Presentation Authors: Amanda North*, Bronx, NY, Raymond Fang, Linthicum, MD, Jennifer Anger, Los Angeles, CA, Matthew R. Cooperberg, San Francisco, CA, Howard B. Goldman, Cleveland, OH, William Meeks, Linthicum, MD, Danil Makarov, New York, NY
Introduction: Female physicians earn less than their male counterparts in every medical specialty. We sought to determine whether such a pay gap existed in urology and explore potential associated factors.
Methods: We used 2,323 responses to the 2017 AUA Census to extrapolate findings representing the entire population of 12,517 US urologists. We limited our analysis to ages 34 to 65 to ensure a sufficient sample size of women. Urologists were matched on years in practice. We explored the association between self-reported salary (>$350K vs â‰¤$350K) and gender using multivariable logistic regression adjusted for age and practice characteristics.
Results: On bivariate analysis a greater proportion of male urologists made more than $350K than females (56.9% vs 39.7%, p=0.01). There were no significant gender differences in self-reported weekly mean clinical (43.1 female vs 46.9 male, p=0.13) or non-clinical hours worked (7.9 female vs 9.1 male, p=0.23). Men reported doing more major inpatient procedures per month (7.8 vs. 5.6, p=0.02) and more patient visits per week (78.4 vs. 68.4, p=0.04). Women spent more time with each patient in a typical office visit (17.6 min vs. 14.9 min, p < 0.01). _x000D_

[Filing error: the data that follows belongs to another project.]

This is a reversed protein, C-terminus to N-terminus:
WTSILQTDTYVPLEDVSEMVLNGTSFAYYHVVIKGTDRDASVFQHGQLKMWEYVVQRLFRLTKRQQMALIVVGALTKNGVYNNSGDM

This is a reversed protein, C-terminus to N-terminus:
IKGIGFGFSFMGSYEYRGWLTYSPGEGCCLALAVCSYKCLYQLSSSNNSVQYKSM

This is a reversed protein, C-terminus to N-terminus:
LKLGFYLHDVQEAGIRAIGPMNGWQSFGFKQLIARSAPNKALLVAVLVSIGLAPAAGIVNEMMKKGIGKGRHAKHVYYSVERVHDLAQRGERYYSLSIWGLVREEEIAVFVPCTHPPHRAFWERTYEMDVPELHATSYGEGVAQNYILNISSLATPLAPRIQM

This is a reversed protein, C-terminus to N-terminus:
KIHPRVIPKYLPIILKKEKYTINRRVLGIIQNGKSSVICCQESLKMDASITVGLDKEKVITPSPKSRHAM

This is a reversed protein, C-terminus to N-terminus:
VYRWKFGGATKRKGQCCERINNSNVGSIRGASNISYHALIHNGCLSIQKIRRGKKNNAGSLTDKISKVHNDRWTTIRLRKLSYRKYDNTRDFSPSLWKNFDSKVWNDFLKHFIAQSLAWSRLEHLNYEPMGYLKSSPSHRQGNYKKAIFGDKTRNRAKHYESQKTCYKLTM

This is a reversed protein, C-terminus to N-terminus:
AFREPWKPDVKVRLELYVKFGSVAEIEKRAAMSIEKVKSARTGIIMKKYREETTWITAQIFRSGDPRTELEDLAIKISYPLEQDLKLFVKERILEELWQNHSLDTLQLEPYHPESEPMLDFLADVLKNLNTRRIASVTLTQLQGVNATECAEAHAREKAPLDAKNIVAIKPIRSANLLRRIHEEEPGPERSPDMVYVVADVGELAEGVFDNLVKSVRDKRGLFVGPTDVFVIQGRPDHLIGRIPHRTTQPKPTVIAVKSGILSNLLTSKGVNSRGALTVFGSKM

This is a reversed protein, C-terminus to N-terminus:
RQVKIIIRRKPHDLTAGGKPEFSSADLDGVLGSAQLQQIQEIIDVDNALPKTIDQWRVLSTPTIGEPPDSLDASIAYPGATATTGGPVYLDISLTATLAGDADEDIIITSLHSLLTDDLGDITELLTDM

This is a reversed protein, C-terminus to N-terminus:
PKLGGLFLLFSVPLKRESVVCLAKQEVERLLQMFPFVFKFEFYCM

On unadjusted logistic regression, men were more likely to earn >$350K (OR=2.0, p=0.02). However, on multivariable regression gender was no longer significant (OR=1.6 p=0.11) after adjusting for covariates. Factors associated with higher odds of earning >$350K include: more clinical hours, fewer non-clinical hours, shorter mean office visits, more office visits, more inpatient surgical procedures, private practice setting, subspecialty training, practicing in the Northeast and non-white race (Table 1). Sex, urban practice setting, age, and Hispanic ethnicity were not associated with salary in the adjusted model.
Conclusions: This analysis suggests a gender pay gap in urology which appears to be mediated by a number of factors. While men and women work equal numbers of hours, women urologists are appear to be more likely to work in less profitable settings, performing fewer inpatient procedures and seeing fewer patients. Future research should seek to understand whether women choose these practice characteristics or whether external factors compel them to do so.